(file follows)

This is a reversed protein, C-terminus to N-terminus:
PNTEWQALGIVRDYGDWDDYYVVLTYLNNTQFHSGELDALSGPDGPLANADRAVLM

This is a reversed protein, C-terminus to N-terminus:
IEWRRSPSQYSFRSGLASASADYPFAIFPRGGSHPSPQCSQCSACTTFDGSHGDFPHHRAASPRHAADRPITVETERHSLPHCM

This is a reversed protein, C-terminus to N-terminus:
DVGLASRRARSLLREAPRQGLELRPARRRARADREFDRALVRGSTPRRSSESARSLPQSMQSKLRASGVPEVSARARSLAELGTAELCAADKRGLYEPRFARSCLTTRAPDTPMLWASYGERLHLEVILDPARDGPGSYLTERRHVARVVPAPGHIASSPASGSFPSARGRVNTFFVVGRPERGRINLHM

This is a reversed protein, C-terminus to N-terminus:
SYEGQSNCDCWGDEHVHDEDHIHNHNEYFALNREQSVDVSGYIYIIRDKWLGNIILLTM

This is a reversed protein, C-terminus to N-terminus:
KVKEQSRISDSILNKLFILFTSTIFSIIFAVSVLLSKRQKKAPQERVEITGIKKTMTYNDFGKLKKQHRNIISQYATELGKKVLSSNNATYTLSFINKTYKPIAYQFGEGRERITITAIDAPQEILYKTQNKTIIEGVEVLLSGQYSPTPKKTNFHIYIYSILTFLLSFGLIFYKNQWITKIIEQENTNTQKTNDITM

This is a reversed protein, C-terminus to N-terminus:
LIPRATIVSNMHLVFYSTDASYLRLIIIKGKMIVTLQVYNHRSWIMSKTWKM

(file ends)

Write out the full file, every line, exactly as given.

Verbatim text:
This is a reversed protein, C-terminus to N-terminus:
PNTEWQALGIVRDYGDWDDYYVVLTYLNNTQFHSGELDALSGPDGPLANADRAVLM

This is a reversed protein, C-terminus to N-terminus:
IEWRRSPSQYSFRSGLASASADYPFAIFPRGGSHPSPQCSQCSACTTFDGSHGDFPHHRAASPRHAADRPITVETERHSLPHCM

This is a reversed protein, C-terminus to N-terminus:
DVGLASRRARSLLREAPRQGLELRPARRRARADREFDRALVRGSTPRRSSESARSLPQSMQSKLRASGVPEVSARARSLAELGTAELCAADKRGLYEPRFARSCLTTRAPDTPMLWASYGERLHLEVILDPARDGPGSYLTERRHVARVVPAPGHIASSPASGSFPSARGRVNTFFVVGRPERGRINLHM

This is a reversed protein, C-terminus to N-terminus:
SYEGQSNCDCWGDEHVHDEDHIHNHNEYFALNREQSVDVSGYIYIIRDKWLGNIILLTM

This is a reversed protein, C-terminus to N-terminus:
KVKEQSRISDSILNKLFILFTSTIFSIIFAVSVLLSKRQKKAPQERVEITGIKKTMTYNDFGKLKKQHRNIISQYATELGKKVLSSNNATYTLSFINKTYKPIAYQFGEGRERITITAIDAPQEILYKTQNKTIIEGVEVLLSGQYSPTPKKTNFHIYIYSILTFLLSFGLIFYKNQWITKIIEQENTNTQKTNDITM

This is a reversed protein, C-terminus to N-terminus:
LIPRATIVSNMHLVFYSTDASYLRLIIIKGKMIVTLQVYNHRSWIMSKTWKM